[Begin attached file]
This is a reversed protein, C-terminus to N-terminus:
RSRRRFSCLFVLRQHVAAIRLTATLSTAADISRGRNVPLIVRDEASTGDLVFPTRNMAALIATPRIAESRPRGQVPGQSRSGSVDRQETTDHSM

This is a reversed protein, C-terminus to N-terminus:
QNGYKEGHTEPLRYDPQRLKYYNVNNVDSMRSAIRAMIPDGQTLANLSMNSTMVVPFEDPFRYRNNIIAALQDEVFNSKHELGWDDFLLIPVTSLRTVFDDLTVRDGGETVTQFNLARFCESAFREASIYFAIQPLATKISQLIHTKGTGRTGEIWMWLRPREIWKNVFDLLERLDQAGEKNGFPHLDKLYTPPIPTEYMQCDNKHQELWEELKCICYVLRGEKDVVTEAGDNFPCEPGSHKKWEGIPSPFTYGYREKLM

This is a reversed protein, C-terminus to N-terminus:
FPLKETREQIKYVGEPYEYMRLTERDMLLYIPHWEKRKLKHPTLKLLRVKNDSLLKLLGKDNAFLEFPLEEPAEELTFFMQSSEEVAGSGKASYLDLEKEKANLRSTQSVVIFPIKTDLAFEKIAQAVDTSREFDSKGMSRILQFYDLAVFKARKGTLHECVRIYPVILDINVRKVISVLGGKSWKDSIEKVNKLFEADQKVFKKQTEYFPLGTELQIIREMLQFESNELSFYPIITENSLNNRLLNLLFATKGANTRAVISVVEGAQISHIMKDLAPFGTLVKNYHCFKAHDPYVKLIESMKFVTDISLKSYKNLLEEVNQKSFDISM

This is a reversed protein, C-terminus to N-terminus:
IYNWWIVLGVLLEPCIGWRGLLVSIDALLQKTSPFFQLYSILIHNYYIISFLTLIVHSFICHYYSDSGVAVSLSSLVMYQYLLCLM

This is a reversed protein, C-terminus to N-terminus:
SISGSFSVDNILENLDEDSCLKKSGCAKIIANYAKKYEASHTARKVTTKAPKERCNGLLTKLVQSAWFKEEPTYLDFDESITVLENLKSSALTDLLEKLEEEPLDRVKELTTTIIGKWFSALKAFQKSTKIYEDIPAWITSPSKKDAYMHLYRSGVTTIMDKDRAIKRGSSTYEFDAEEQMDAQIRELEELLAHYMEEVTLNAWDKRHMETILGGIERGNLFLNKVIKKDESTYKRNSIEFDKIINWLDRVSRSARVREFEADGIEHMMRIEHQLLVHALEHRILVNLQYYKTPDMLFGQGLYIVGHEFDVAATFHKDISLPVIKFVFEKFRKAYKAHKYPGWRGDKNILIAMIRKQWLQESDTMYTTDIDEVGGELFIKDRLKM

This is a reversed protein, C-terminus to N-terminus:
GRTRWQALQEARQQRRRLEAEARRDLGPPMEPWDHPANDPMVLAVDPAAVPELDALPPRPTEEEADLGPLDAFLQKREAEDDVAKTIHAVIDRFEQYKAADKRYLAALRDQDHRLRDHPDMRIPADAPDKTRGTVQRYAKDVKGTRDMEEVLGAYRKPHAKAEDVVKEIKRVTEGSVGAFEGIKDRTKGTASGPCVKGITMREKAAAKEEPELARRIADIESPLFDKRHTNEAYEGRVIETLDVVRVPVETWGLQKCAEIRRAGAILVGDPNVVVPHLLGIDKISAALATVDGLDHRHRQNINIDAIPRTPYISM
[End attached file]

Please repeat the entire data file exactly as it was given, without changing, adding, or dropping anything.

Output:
This is a reversed protein, C-terminus to N-terminus:
RSRRRFSCLFVLRQHVAAIRLTATLSTAADISRGRNVPLIVRDEASTGDLVFPTRNMAALIATPRIAESRPRGQVPGQSRSGSVDRQETTDHSM

This is a reversed protein, C-terminus to N-terminus:
QNGYKEGHTEPLRYDPQRLKYYNVNNVDSMRSAIRAMIPDGQTLANLSMNSTMVVPFEDPFRYRNNIIAALQDEVFNSKHELGWDDFLLIPVTSLRTVFDDLTVRDGGETVTQFNLARFCESAFREASIYFAIQPLATKISQLIHTKGTGRTGEIWMWLRPREIWKNVFDLLERLDQAGEKNGFPHLDKLYTPPIPTEYMQCDNKHQELWEELKCICYVLRGEKDVVTEAGDNFPCEPGSHKKWEGIPSPFTYGYREKLM

This is a reversed protein, C-terminus to N-terminus:
FPLKETREQIKYVGEPYEYMRLTERDMLLYIPHWEKRKLKHPTLKLLRVKNDSLLKLLGKDNAFLEFPLEEPAEELTFFMQSSEEVAGSGKASYLDLEKEKANLRSTQSVVIFPIKTDLAFEKIAQAVDTSREFDSKGMSRILQFYDLAVFKARKGTLHECVRIYPVILDINVRKVISVLGGKSWKDSIEKVNKLFEADQKVFKKQTEYFPLGTELQIIREMLQFESNELSFYPIITENSLNNRLLNLLFATKGANTRAVISVVEGAQISHIMKDLAPFGTLVKNYHCFKAHDPYVKLIESMKFVTDISLKSYKNLLEEVNQKSFDISM

This is a reversed protein, C-terminus to N-terminus:
IYNWWIVLGVLLEPCIGWRGLLVSIDALLQKTSPFFQLYSILIHNYYIISFLTLIVHSFICHYYSDSGVAVSLSSLVMYQYLLCLM

This is a reversed protein, C-terminus to N-terminus:
SISGSFSVDNILENLDEDSCLKKSGCAKIIANYAKKYEASHTARKVTTKAPKERCNGLLTKLVQSAWFKEEPTYLDFDESITVLENLKSSALTDLLEKLEEEPLDRVKELTTTIIGKWFSALKAFQKSTKIYEDIPAWITSPSKKDAYMHLYRSGVTTIMDKDRAIKRGSSTYEFDAEEQMDAQIRELEELLAHYMEEVTLNAWDKRHMETILGGIERGNLFLNKVIKKDESTYKRNSIEFDKIINWLDRVSRSARVREFEADGIEHMMRIEHQLLVHALEHRILVNLQYYKTPDMLFGQGLYIVGHEFDVAATFHKDISLPVIKFVFEKFRKAYKAHKYPGWRGDKNILIAMIRKQWLQESDTMYTTDIDEVGGELFIKDRLKM

This is a reversed protein, C-terminus to N-terminus:
GRTRWQALQEARQQRRRLEAEARRDLGPPMEPWDHPANDPMVLAVDPAAVPELDALPPRPTEEEADLGPLDAFLQKREAEDDVAKTIHAVIDRFEQYKAADKRYLAALRDQDHRLRDHPDMRIPADAPDKTRGTVQRYAKDVKGTRDMEEVLGAYRKPHAKAEDVVKEIKRVTEGSVGAFEGIKDRTKGTASGPCVKGITMREKAAAKEEPELARRIADIESPLFDKRHTNEAYEGRVIETLDVVRVPVETWGLQKCAEIRRAGAILVGDPNVVVPHLLGIDKISAALATVDGLDHRHRQNINIDAIPRTPYISM